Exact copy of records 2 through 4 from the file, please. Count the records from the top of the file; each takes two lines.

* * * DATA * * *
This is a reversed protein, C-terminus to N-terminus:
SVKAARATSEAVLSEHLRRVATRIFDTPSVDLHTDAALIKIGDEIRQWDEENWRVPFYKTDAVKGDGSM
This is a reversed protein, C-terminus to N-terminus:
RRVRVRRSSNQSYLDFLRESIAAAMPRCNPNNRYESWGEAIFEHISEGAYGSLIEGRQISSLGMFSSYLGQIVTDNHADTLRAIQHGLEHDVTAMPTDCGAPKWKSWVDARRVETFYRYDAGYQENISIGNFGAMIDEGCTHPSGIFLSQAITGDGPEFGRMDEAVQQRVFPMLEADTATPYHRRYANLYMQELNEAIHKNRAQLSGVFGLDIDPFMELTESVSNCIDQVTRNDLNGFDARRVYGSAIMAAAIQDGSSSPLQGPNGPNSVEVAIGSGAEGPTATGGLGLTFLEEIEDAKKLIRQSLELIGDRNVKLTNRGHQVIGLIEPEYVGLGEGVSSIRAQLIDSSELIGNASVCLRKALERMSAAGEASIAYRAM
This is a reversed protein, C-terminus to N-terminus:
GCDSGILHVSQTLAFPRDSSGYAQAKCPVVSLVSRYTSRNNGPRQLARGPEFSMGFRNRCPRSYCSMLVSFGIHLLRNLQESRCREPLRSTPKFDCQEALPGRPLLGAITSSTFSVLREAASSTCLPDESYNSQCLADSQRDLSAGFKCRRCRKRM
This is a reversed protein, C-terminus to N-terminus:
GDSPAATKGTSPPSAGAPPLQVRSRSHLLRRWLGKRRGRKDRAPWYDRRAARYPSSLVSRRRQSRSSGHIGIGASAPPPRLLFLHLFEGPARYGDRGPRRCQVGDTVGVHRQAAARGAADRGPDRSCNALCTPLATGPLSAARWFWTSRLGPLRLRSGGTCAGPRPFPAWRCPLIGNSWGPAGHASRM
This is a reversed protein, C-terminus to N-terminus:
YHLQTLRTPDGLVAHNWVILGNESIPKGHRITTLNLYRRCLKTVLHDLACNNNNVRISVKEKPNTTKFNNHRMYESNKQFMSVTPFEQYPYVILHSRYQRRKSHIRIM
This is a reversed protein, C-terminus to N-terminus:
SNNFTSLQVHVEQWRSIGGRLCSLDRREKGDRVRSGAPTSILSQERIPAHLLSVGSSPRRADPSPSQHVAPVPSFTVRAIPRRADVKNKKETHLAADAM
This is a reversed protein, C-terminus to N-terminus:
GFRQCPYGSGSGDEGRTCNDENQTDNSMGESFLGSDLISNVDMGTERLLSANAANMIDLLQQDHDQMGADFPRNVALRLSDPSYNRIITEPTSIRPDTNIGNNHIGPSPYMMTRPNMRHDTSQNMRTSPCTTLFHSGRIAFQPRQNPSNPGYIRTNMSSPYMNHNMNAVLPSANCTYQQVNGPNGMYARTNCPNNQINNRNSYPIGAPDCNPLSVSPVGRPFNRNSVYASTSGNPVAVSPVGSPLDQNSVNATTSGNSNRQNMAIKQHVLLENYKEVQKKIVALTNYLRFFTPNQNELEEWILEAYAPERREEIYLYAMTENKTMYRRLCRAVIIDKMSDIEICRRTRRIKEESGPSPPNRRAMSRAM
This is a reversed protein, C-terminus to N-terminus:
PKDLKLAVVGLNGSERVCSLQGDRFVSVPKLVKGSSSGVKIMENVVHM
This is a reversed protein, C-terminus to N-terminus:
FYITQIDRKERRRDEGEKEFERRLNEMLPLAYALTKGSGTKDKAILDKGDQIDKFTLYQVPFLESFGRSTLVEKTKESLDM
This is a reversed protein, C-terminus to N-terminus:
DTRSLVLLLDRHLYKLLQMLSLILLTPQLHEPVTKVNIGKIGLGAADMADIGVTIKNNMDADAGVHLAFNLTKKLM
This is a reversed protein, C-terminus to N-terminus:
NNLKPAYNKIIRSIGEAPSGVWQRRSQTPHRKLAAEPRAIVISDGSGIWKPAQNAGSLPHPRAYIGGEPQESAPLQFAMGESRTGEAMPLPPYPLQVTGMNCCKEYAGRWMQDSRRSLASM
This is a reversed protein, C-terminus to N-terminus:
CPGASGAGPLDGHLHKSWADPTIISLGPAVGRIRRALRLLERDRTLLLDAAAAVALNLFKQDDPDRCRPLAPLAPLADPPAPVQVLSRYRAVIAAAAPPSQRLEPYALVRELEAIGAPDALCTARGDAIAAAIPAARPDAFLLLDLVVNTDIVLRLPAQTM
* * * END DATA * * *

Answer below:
This is a reversed protein, C-terminus to N-terminus:
RRVRVRRSSNQSYLDFLRESIAAAMPRCNPNNRYESWGEAIFEHISEGAYGSLIEGRQISSLGMFSSYLGQIVTDNHADTLRAIQHGLEHDVTAMPTDCGAPKWKSWVDARRVETFYRYDAGYQENISIGNFGAMIDEGCTHPSGIFLSQAITGDGPEFGRMDEAVQQRVFPMLEADTATPYHRRYANLYMQELNEAIHKNRAQLSGVFGLDIDPFMELTESVSNCIDQVTRNDLNGFDARRVYGSAIMAAAIQDGSSSPLQGPNGPNSVEVAIGSGAEGPTATGGLGLTFLEEIEDAKKLIRQSLELIGDRNVKLTNRGHQVIGLIEPEYVGLGEGVSSIRAQLIDSSELIGNASVCLRKALERMSAAGEASIAYRAM
This is a reversed protein, C-terminus to N-terminus:
GCDSGILHVSQTLAFPRDSSGYAQAKCPVVSLVSRYTSRNNGPRQLARGPEFSMGFRNRCPRSYCSMLVSFGIHLLRNLQESRCREPLRSTPKFDCQEALPGRPLLGAITSSTFSVLREAASSTCLPDESYNSQCLADSQRDLSAGFKCRRCRKRM
This is a reversed protein, C-terminus to N-terminus:
GDSPAATKGTSPPSAGAPPLQVRSRSHLLRRWLGKRRGRKDRAPWYDRRAARYPSSLVSRRRQSRSSGHIGIGASAPPPRLLFLHLFEGPARYGDRGPRRCQVGDTVGVHRQAAARGAADRGPDRSCNALCTPLATGPLSAARWFWTSRLGPLRLRSGGTCAGPRPFPAWRCPLIGNSWGPAGHASRM